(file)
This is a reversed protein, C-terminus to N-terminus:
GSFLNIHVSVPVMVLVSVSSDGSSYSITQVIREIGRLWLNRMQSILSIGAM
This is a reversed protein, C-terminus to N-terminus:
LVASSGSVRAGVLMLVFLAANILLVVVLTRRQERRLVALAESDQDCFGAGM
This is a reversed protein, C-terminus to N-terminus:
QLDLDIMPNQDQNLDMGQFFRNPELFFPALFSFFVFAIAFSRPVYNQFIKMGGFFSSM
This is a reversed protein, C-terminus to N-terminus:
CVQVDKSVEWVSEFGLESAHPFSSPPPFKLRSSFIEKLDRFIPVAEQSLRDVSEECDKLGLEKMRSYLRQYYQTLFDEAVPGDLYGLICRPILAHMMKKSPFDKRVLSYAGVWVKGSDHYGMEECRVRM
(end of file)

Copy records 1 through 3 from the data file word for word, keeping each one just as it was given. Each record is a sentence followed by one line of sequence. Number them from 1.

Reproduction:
This is a reversed protein, C-terminus to N-terminus:
GSFLNIHVSVPVMVLVSVSSDGSSYSITQVIREIGRLWLNRMQSILSIGAM
This is a reversed protein, C-terminus to N-terminus:
LVASSGSVRAGVLMLVFLAANILLVVVLTRRQERRLVALAESDQDCFGAGM
This is a reversed protein, C-terminus to N-terminus:
QLDLDIMPNQDQNLDMGQFFRNPELFFPALFSFFVFAIAFSRPVYNQFIKMGGFFSSM